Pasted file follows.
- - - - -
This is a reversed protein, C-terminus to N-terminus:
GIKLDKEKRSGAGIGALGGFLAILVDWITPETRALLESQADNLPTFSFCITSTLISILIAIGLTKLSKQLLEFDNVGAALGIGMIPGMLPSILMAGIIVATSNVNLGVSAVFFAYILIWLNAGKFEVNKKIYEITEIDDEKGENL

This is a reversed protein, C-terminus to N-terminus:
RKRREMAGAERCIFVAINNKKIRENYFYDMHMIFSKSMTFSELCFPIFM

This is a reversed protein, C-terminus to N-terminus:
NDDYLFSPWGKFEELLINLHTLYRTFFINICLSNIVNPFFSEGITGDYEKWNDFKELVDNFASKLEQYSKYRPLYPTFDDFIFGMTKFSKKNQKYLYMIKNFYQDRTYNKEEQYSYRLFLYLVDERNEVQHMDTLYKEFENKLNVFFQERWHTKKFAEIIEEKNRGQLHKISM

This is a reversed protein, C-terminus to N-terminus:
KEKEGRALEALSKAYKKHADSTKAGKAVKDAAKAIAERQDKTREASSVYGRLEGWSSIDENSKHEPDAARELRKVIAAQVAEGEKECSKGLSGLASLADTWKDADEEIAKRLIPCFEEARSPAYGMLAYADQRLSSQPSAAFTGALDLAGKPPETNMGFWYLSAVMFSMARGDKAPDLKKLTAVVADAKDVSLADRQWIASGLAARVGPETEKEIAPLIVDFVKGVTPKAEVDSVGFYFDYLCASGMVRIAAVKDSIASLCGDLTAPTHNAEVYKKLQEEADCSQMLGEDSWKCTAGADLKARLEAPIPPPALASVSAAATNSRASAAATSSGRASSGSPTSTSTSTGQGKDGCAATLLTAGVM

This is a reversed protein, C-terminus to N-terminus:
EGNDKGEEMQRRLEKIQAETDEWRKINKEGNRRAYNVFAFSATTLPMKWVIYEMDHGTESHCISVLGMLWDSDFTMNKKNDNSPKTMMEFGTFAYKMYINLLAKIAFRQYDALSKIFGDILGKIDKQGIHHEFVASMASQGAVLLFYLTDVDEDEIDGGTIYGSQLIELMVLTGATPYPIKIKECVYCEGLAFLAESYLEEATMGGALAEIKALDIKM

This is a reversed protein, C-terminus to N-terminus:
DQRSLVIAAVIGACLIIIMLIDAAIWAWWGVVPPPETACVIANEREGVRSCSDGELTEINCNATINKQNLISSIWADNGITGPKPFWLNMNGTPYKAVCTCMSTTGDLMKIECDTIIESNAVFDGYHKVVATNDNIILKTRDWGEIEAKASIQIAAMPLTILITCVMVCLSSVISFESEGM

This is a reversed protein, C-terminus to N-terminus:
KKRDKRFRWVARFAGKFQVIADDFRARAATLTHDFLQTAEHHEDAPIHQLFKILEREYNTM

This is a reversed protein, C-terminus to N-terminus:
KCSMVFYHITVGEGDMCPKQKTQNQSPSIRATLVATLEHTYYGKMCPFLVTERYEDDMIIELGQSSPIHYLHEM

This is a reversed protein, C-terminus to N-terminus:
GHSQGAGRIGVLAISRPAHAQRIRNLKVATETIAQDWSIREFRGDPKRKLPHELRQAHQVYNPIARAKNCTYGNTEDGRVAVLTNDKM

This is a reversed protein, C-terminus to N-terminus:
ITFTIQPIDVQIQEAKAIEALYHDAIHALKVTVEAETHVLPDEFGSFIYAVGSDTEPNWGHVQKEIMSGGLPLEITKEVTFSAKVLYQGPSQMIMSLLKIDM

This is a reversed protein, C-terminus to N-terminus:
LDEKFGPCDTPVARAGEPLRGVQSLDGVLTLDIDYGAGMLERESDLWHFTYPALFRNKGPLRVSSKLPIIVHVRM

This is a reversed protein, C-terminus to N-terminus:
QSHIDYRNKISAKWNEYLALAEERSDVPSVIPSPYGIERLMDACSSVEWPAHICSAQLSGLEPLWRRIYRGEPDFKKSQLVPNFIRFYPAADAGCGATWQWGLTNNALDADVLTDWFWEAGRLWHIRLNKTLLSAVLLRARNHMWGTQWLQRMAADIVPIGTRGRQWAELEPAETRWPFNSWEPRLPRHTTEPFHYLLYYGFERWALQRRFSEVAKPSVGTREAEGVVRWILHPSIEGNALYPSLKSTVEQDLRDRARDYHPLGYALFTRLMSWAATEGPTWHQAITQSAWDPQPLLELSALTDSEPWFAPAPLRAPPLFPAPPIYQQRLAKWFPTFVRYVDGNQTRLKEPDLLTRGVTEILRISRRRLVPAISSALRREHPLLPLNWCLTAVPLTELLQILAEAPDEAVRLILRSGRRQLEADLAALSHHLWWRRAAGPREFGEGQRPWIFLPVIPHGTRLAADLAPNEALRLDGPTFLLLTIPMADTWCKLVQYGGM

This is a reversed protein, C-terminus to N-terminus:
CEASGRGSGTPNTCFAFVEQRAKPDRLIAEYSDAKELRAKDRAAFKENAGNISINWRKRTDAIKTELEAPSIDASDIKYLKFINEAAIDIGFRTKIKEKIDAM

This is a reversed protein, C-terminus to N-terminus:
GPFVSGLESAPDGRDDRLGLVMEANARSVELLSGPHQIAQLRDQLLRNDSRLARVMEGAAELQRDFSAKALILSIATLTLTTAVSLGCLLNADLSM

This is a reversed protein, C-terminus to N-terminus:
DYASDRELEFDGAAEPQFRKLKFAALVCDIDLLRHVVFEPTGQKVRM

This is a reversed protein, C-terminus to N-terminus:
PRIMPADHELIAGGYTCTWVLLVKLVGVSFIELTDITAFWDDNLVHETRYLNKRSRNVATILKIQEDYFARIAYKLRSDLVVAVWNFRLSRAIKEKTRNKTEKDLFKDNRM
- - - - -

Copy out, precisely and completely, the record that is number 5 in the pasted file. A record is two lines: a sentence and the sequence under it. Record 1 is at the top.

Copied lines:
This is a reversed protein, C-terminus to N-terminus:
EGNDKGEEMQRRLEKIQAETDEWRKINKEGNRRAYNVFAFSATTLPMKWVIYEMDHGTESHCISVLGMLWDSDFTMNKKNDNSPKTMMEFGTFAYKMYINLLAKIAFRQYDALSKIFGDILGKIDKQGIHHEFVASMASQGAVLLFYLTDVDEDEIDGGTIYGSQLIELMVLTGATPYPIKIKECVYCEGLAFLAESYLEEATMGGALAEIKALDIKM